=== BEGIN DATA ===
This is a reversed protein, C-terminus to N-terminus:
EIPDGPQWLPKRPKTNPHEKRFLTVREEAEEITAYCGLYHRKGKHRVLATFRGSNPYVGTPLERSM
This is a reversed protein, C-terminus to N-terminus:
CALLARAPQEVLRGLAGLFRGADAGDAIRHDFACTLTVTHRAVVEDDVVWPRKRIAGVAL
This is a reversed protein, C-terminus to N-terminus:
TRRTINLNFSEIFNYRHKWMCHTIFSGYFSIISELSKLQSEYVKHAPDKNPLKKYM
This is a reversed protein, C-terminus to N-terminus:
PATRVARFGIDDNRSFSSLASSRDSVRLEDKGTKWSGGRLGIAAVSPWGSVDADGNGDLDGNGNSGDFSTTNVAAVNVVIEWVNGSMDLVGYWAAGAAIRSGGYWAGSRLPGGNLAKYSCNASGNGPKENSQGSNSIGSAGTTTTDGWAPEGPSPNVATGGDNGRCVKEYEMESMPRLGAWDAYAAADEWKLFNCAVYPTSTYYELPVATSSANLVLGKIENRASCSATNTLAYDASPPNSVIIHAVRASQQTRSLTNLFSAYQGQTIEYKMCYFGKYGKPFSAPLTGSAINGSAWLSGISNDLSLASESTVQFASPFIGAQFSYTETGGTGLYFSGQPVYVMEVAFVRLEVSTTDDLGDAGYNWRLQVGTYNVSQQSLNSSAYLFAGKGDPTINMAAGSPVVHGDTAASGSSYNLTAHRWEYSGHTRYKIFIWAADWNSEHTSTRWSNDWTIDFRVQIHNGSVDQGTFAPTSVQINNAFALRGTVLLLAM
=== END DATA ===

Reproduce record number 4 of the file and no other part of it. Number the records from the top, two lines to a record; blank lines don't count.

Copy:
This is a reversed protein, C-terminus to N-terminus:
PATRVARFGIDDNRSFSSLASSRDSVRLEDKGTKWSGGRLGIAAVSPWGSVDADGNGDLDGNGNSGDFSTTNVAAVNVVIEWVNGSMDLVGYWAAGAAIRSGGYWAGSRLPGGNLAKYSCNASGNGPKENSQGSNSIGSAGTTTTDGWAPEGPSPNVATGGDNGRCVKEYEMESMPRLGAWDAYAAADEWKLFNCAVYPTSTYYELPVATSSANLVLGKIENRASCSATNTLAYDASPPNSVIIHAVRASQQTRSLTNLFSAYQGQTIEYKMCYFGKYGKPFSAPLTGSAINGSAWLSGISNDLSLASESTVQFASPFIGAQFSYTETGGTGLYFSGQPVYVMEVAFVRLEVSTTDDLGDAGYNWRLQVGTYNVSQQSLNSSAYLFAGKGDPTINMAAGSPVVHGDTAASGSSYNLTAHRWEYSGHTRYKIFIWAADWNSEHTSTRWSNDWTIDFRVQIHNGSVDQGTFAPTSVQINNAFALRGTVLLLAM